The Disease Delusion: Conquering the Causes of Chronic Illness for a Healthier, Longer, and Happier Life

The Disease Delusion: Conquering the Causes of Chronic Illness for a Healthier, Longer, and Happier Life Featured Hot

Julie Clayton   April 30, 2014  
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The Disease Delusion: Conquering the Causes of Chronic Illness for a Healthier, Longer, and Happier Life
Number Of Pages, Discs, Etc.
Date Published
May 06, 2014

For decades, Dr. Jeffrey Bland has been on the cutting edge of Functional Medicine, which seeks to pinpoint and prevent the cause of illness, rather than treat its symptoms. Managing chronic diseases accounts for three quarters of our total healthcare costs, because we’re masking these illnesses with pills and temporary treatments, rather than addressing their underlying causes, he argues. Worse, only treating symptoms leads us down the path of further illness.

In The Disease Delusion, Dr. Bland explains what Functional Medicine is and what it can do for you. While advances in modern science have nearly doubled our lifespans in only four generations, our quality of life has not reached its full potential. Outlining the reasons why we suffer chronic diseases from asthma and diabetes to obesity, arthritis and cancer to a host of other ailments, Dr. Bland offers achievable, science-based solutions that can alleviate these common conditions and offers a roadmap for a lifetime of wellness.


Editor review

(Updated: July 01, 2014)
Overall rating 

I believe that this book represents an important watershed in medical thinking. The delusion referred to in the title is that good medical practice is about finding the right drug to treat the symptoms of any given disease. Dr. Bland, who is a proponent of functional medicine, suggests otherwise. His subversive platform is to find and treat the underlying causes of the chronic and debilitating diseases that are making life a lot less fun for a rapidly growing majority of the population. The explosive increase of cancers, heart disease, diabetes, arthritis, autoimmune diseases and the like, has been blamed on the genetic lottery. It turns out however, that genes respond to their environment - internal and external. The growing science of epigenetics demonstrates that genes' expression can be turned ON AND OFF by environmental factors like stress, toxins, and nutrition (or lack of it.) The changes caused can even be passed down to subsequent generations. This is mind-blowing information, because it implies that by changing the environment of the body, you can change the susceptibility to these diseases.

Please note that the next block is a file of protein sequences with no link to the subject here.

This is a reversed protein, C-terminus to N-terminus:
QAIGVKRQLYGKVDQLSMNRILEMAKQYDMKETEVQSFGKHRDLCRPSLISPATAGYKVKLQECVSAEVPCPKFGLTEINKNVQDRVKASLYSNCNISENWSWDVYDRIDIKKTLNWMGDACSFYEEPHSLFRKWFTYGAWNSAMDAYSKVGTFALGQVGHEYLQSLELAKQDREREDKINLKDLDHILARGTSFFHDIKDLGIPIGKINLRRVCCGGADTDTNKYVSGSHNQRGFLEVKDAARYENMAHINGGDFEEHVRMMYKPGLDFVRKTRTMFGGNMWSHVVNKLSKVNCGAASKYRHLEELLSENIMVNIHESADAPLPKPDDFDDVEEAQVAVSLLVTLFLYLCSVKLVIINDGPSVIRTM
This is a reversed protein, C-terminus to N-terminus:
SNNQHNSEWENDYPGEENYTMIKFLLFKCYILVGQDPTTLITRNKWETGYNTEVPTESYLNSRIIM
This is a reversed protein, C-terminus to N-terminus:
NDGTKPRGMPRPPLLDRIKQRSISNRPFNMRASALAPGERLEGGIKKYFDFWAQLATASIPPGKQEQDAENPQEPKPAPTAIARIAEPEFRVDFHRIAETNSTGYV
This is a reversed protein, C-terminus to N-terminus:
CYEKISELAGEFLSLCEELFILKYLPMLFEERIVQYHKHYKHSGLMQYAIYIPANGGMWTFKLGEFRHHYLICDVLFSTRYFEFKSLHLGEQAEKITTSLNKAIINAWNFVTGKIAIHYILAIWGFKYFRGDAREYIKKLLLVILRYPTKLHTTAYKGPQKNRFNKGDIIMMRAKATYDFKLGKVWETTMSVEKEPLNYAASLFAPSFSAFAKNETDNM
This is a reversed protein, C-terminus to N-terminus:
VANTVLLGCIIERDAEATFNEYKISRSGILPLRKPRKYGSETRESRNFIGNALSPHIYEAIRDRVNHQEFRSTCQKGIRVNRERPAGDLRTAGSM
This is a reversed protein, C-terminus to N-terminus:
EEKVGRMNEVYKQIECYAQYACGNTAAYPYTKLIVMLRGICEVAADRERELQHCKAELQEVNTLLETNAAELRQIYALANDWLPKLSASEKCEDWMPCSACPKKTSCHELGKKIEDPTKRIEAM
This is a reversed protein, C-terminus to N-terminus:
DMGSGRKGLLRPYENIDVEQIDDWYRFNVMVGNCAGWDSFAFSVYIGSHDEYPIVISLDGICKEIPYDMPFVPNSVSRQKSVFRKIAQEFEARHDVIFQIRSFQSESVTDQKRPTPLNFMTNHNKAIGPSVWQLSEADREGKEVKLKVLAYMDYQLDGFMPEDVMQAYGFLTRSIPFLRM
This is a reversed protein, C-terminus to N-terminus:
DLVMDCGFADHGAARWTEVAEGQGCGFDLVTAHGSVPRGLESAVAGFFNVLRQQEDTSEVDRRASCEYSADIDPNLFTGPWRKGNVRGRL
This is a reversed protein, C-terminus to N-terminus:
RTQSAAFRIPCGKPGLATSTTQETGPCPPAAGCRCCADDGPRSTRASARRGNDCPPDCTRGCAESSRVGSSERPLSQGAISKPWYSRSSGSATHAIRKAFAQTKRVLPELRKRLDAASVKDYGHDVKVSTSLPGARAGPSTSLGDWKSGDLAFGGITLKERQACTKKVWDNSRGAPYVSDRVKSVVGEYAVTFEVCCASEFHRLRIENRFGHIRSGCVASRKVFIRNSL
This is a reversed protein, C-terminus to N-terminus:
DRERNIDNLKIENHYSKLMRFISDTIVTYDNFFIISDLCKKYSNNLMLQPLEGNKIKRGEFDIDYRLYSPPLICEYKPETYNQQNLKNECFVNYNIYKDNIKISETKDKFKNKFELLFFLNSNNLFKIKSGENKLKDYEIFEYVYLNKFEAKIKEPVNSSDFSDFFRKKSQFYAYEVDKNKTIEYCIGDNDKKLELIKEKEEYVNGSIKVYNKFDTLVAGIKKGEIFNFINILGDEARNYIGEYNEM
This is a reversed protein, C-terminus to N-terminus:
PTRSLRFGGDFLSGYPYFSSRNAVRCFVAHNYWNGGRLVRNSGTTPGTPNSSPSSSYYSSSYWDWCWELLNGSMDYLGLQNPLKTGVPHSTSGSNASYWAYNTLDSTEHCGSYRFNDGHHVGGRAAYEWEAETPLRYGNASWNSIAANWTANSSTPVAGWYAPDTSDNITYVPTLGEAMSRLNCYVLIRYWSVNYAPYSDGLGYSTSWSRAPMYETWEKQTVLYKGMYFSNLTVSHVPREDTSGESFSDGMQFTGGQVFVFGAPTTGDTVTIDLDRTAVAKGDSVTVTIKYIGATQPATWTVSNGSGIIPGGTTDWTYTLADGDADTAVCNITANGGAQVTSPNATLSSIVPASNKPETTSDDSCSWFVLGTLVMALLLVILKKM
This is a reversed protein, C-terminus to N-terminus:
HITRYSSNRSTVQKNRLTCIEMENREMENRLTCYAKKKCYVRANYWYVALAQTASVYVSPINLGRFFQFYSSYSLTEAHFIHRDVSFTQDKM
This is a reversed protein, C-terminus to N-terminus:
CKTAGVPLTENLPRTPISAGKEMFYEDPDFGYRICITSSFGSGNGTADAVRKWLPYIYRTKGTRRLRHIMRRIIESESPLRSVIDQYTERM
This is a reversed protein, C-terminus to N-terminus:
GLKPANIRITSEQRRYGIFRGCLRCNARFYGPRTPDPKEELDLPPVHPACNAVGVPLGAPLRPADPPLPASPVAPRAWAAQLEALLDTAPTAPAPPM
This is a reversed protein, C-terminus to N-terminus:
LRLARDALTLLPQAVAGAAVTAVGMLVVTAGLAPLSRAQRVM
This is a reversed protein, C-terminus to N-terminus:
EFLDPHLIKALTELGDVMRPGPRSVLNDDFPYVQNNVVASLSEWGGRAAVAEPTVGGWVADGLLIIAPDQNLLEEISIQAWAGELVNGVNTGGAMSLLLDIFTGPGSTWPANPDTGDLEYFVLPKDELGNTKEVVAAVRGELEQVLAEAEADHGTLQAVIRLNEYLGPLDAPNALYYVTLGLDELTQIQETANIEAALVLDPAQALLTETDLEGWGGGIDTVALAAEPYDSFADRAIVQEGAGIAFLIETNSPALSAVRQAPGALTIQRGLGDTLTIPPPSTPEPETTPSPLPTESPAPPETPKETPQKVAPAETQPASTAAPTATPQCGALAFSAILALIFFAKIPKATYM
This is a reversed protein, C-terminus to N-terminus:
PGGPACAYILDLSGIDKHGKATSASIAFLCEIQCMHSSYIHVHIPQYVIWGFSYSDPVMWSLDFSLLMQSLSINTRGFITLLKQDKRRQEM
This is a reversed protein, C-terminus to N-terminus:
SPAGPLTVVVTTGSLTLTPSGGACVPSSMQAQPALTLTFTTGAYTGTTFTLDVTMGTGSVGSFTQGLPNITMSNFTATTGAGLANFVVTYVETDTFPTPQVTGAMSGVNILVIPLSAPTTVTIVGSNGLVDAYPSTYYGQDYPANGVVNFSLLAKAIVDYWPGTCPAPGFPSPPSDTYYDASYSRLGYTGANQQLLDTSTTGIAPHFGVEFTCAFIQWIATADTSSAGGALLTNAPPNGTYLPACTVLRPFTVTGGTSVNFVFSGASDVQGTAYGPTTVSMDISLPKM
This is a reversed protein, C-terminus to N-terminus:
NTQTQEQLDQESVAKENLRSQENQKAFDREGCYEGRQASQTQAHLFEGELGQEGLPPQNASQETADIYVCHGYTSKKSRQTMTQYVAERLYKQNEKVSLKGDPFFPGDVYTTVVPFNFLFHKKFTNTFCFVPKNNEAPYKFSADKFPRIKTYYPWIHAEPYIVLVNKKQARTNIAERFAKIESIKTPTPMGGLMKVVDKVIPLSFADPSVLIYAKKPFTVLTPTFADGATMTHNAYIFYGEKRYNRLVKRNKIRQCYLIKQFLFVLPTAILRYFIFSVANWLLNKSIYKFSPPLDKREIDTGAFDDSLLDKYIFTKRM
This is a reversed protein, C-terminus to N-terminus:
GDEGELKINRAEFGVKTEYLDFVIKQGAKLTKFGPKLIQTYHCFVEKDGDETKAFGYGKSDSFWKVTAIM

A very important point that he makes is that the causes of our chronic diseases are as individual as we are. The “cures” need to be tailored to the particular circumstances of our life and physiology. One only needs to listen to the side effects in the drug ads on TV to realize that taking them is like playing Russian roulette. Not surprisingly, nutrition is at the heart of his program. As Hippocrates said, “Let food be your medicine and medicine your food.” He has a 4R program to get one back on track: Remove - your specific allergens like gluten, dairy, shellfish, etc.; Replace – enzymes that have become insufficient; Reinoculate – the gut bacteria that have been killed off by antibiotics and toxins; Repair – with nutritional supplements. Detoxifying and de-stressing are also right up there.
Bland provides self-assessment questionnaires to help you pinpoint your own areas of sensitivity and suggests protocols to address them. He also stresses the value of having the supervision of an enlightened medical practitioner, but the 80:20 rule probably works here as well. Anyone with the self-discipline to read and apply the principles in this book should reap major health benefits – both in terms of healing existing conditions and preventing more serious ones down the line.

This is just a small taste of the gems in this comprehensive book. I can only hope that the solid science presented here will make its way into the conventional medical education curriculum. It might even help take general medicine back to its roots of “do no harm.”

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